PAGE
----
Sunday, November 8, 2015

Sunday Stories: History of McPherson County, Part 1

These blog posts have been spending quite a lot of time down here in the valley, so I think it's time to head north to the hills and share a little about my childhood home - McPherson County.


A History of McPherson County

The following was an essay done for school credit by John Kramer.

McPherson County has, in its long past, taken on many shapes. Before the Tertiary period, the area was covered several times by ocean waters. These waters deposited sediments that formed thick layers of sandstone, shale and limestone. It was during the Tertiary period that a layer of gravel, sands and silts was washed from the Rocky Mountains onto this area. Today these deposits of gravel, sands and silts are known as the Ogallala formation and are covered by a few to several hundred feet of eolian sand of unknown origin.

In more recent times the continual blowing of the wind has formed the many hills that dominate the landscape of McPherson County. Also through the years the layers of sand and gravel have formed a type of natural “sponge” that gives the residents of the county today an abundant supply of underground water.

The first human beings to come into this area were the Indians. They were hunters and found life good in this area because of the abundance of game.

As the white man came west the Indians used the entire Sandhill area as a place of refuge from the horse soldiers of Fort Robinson, Fort McPherson, and Fort Kearney. The Indians were reluctant to leave this area but by the 1880’s all had been removed to reservations.

The first white men to set foot in this country were the buffalo hunters. Due to the great danger presented by the Indian hunting parties, they traveled only at night when they could locate the Indian camps by the glow of their campfires. By day they camped in deep pockets and posted sentries to warn of the approach of any Indians.

The wild horse hunters came next and caught many of the bands of horses roaming over the county. Two brothers, Cap and Dan Haskell, from Custer County were the most noted horse hunters who operated in this county. They caught hundreds of horses in the late 1870’s and early 1880’s and later established a ranch, the forerunner of the present day Milldale Land and Cattle Company.

The first cattlemen to come to this country arrived in 1874. John Bratt and Company, better known as the Circle Outfit, ranged cattle on the Birdwood Creek north to what is now Hyannis. They established several camps, the Tin Camp on the Birdwood Creek and Mile Camp south of Baldy Hill being the most used.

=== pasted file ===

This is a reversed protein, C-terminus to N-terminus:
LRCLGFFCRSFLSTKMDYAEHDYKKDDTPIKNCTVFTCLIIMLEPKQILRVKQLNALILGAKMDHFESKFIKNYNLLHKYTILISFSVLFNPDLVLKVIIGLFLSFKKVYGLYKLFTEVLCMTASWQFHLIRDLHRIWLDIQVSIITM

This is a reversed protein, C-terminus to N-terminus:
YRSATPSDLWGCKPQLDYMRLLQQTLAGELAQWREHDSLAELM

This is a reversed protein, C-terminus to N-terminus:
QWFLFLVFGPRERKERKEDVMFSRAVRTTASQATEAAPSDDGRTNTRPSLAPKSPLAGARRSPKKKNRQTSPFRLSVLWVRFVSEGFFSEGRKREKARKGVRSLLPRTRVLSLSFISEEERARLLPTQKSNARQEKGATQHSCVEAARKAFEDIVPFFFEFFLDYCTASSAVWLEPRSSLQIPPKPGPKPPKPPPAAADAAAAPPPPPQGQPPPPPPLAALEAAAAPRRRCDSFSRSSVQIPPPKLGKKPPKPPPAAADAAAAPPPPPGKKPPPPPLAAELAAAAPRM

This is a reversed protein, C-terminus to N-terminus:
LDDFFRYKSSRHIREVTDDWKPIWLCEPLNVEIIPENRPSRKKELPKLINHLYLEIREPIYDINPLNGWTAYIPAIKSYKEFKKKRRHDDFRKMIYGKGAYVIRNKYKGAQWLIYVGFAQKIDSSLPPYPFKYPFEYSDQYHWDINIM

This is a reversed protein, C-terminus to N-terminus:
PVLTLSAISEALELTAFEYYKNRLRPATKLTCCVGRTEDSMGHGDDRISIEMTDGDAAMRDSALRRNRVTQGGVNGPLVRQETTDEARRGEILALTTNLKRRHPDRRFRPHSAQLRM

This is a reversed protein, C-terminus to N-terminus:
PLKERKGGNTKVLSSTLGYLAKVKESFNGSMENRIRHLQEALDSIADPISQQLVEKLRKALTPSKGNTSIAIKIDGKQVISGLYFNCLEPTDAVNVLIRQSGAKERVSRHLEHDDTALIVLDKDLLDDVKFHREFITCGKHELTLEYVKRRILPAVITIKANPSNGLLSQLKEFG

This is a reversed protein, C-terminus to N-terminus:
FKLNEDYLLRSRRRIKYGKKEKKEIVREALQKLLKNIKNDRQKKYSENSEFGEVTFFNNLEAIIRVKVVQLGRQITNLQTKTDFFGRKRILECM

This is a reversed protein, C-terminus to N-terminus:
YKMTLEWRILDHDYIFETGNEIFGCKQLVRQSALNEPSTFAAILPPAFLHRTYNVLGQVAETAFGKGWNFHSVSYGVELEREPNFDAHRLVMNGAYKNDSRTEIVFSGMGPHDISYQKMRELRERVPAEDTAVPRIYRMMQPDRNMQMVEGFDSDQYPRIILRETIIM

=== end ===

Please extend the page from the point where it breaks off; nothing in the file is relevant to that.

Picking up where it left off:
William F. “Buffalo Bill” Cody, Colonel Frank and Captain Luther North in 1877 established their “Wild Horse” ranch. It was located in Cody Lake valley, but the cattle were ranged east and south to the headwaters of the South Loup River.

These two ranches spread until the whole county was being grazed by their cattle before the coming of the settlers in the 1880’s.

The Burlington Railroad made a survey for the Kearney-Blackhills railway through this area in the 1880’s. It was this that brought the settlers into this area. They settled along the survey route expecting the road to be built. The road was built to Callaway by 1890, but the route through this area was abandoned and the road went north through the Middle Loup valley.

The settlers who came to this area followed these surveys and the trails made by early cattlemen and horse hunters. They settled in the broader valleys on the more fertile soil.
Note the checkerboard pattern that shows the land granted to the Union Pacific Railroad.
Among the first permanent settlers were Mr. and Mrs. John Quinn, who located on the Cody-North ranch in 1884. Cap Haskell, the horse hunter established a ranch which was the forerunner of the present day Whitewater ranch. Nate Trego, John Schick and Jack Rupp, who were cowboys for John Bratt and Company, also settled in the western part of McPherson County. Others who settled in the western part were Malam, Ed, Ell, Nate and John Bassett, Milt Hogue, Frank, Allen and Bill Terrell.
Some of the early settlers in the central part of the county were John Booze, John L. Neal and sons Lew, Elmer and Billy; Hugh Bedell, Mike Connell, Jay Smith, Ernest and Owen Wisner, Phil and Joe Suiter, Manley Calhoun, Bill Foster, Link Sells, the Miller family, Johnny Clouse, Frank and Charley Dolph and Bob Shimmin.
The earliest settler in the eastern part of the county was George Brooks. Other early settlers in this community were Jake Leak, Silas Clothier and Gilson James.

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